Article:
Photo Credit: Orange Empire Railway Museum
Today, when most people think of California, they think about long sandy beaches, Los Angeles cityscapes and a maze of freeways. What most people don’t think about are the Red Cars Trolleys that once rolled alongside the city streets of downtown Los Angeles and Pasadena. However, these Little Red Cars are as much a part of the rich heritage of California as the gold rush, the miles of beaches and the urban landscape.
In the late 1800′s, the people who lived in the the “sticks” outside of major cities often had a long and hard trek. One option was the horse car but it was slow, strenuous work for the horses and many times it was just as difficult. Thus came the cable car and then the electric Little Red Trolley.
The beginnings of the first Red Car Trolley are a bit fuzzy. According to The University of Southern California, the first streetcar system in Los Angeles dates back to 1874. Judge Robert M. Widney convinced his neighbors in the vicinity of Third and Hill Streets (then considered “the sticks”) that they needed a convenient way to get to the business section of the city. Whether it was the horse car or the electric car, the transit system of California was growing at an ever increasing pace.
Photo Credit: Orange Empire Railway Museum
Seeing opportunity in a growing market, Henry Huntington began buying land in growing areas not yet reached by existing public transportation. In 1901, he established the Pacific Electric Railway and laid tracks to these holdings. Pacific Electric took over the Los Angeles-Pasadena interurban line, then built a new line to Long Beach in 1902. By 1914, you could go from downtown L.A. to San Bernardino, Santa Ana, San Pedro or San Fernando. Pacific Electric offered low cost trips to a variety of southern California destinations.
I know what you’re thinking, big deal right? Well it WAS a big deal back then. This was before the car, before we could be across the country in just a few hours in a Boeing-747 Jet. For the first time where you lived wasn’t the only determiner of your job description.
Trolley cars didn’t become known as “PE Red” until the great merger of 1911. Where 8 companies came to be together under 1 name – Pacific Electric. The Red Car Trolley continued to grow and expand until the 1940-50′s. At its peak, the Pacific Electric Railway was huge with 1,150 miles of track covering four counties and 900 cars. 1944 marked the highest ridership over 109 million passengers. Unfortunately, they just couldn’t compete with the automobile and the last piece of the system was abandoned in 1961.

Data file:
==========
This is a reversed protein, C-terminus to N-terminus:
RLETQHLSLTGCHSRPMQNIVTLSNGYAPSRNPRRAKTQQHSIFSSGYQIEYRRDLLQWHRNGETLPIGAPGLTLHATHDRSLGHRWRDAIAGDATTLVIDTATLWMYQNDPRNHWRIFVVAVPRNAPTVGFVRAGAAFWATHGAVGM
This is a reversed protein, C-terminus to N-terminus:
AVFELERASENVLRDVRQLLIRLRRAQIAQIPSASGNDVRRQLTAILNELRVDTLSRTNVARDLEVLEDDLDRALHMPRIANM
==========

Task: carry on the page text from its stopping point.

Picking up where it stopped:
Stack of abandoned PE “Red Cars” at Terminal Island, Los Angeles Photo Credit: Orange Empire Railway Museum
The trolley car was down, but not out. Forty-two years later, a small piece of the system was resurrected in San Pedro, at the Port of Los Angeles Waterfront Red Car Line. Although, if you’re looking for a dream come true you have to go to the place where that happens – DisneyLand, specifically Buena Vista Street at Disney California Adventure.
The newly expanded Disney California Adventure Park takes you through time and allows you to experience Los Angeles in the way that Walt did when he first arrived. You will most surely immediately wonder, “What are all these tracks and wires for?”. And I’ll bet that before you can even formulate a guess, 1 of the 4 Red Trolley Cars will pass thru making you think, “AHA!” I’ll bet you’ll also stop and tap your toes as Mickey and his friends sing and wave to you from the car.
Each Red Car Trolley has a bell and a whistle and the trolley interiors showcase the soft green and cream colors of the time period. Disney went above and beyond, even featuring vintage-looking ads highlighting food locations and shops in the park.What really blew my mind was the attention to little details that the geniuses at Disney put into these cars.
Each Red Car Trolley has a number. The 623 with the number “23″ is nod to the year Walt Disney arrived in California. The 717 car is inspired by the 700-750 series manufactured by the J.G. Brill Company in 1925 and 7-17 also refers to the birthday of Disneyland Park, July 17, 1955! Seriously, who would have thought? Well THEY did. There are actually a ton of these hidden gems throughout Buena Vista Street…but alas, those easter eggs are for another post at another time.
Thank you to Disney for making it possible for me to experience Buena Vista Street at Disney California Adventure. No compensation was received and all opinions are original.